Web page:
Symbolism in The Scarlet Letter by Nathaniel Hawthorne - This essay describes various signs of symbolism such as the big, oak door, the "A" on the minister's heart, and the meteor.

Essay by chevyguyHigh School, 11th gradeA, January 2003

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The Scarlet Letter

In the story, The Scarlet Letter, the involvement of supernatural events, spiritual and physical, gives the story a touch of a fantasy and shows the reader what is in the mind of the characters. Many times, mystical happenings take place that give the tale suspense and intensity. The author, I think, takes the mental state of the characters, incorporates it into the story, and may add a little exaggeration. And the scenes depend on the characters that are involved. From a pretty, little forest-child to a dark prison door, the atmosphere molds itself around the mindset of the focused character.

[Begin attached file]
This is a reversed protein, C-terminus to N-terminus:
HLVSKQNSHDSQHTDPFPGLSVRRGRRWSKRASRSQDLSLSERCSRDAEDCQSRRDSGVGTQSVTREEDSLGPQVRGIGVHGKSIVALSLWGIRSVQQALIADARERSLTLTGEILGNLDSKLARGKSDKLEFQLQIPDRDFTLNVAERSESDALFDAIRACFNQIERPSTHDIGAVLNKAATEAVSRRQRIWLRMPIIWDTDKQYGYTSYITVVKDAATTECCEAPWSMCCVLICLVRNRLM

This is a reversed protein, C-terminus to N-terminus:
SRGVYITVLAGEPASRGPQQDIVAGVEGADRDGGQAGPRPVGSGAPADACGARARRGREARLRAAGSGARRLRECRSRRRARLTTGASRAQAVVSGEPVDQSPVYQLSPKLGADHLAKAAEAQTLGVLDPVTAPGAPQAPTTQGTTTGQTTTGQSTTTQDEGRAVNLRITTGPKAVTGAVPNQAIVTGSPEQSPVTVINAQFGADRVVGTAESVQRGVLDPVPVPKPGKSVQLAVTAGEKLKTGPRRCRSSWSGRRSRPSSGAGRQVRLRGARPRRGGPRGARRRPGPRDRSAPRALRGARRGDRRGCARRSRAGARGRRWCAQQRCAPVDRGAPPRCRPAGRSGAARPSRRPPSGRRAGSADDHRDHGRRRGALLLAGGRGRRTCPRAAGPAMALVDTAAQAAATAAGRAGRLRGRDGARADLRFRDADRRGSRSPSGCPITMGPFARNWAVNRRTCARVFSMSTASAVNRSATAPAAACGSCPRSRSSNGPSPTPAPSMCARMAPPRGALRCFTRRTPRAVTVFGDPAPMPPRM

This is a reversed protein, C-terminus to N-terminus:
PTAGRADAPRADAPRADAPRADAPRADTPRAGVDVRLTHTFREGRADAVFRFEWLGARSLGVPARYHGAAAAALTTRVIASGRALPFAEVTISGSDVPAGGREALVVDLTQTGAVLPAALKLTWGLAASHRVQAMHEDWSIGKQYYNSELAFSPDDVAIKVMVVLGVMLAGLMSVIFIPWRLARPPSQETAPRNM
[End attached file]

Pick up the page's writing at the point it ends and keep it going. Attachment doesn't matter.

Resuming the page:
The first chapter describes forms to fit the position of Hester Prynne as she displays her A in front of the whole town. The big, old, oak door is described and as it opens, a black shadow appears and the prison guard throws Hester out into view of the hundreds of eyes.

The town stares as their eyes lock on the scarlet letter. Mutters and murmurs are heard from the unforgiving crowd. All eyes are on Hester, the A, and her new child. Hester instantly grasps her young child because the crowd is making her nervous. Her instincts automatically tell her to protect her child. Everyone, even the children, stopped what he or she was doing to torture Hester Prynne with their glares. The scene was not a happy one because of the attitude of the main character. If it were from the side of a child, it would be much more fun-filled and happy because it was a half day of school. But since Hester was being shown to the crowds, it was not a happy scene.

In the twelfth chapter of the story, entitled The Minister's Vigil, a ghastly act occurs that, the minister...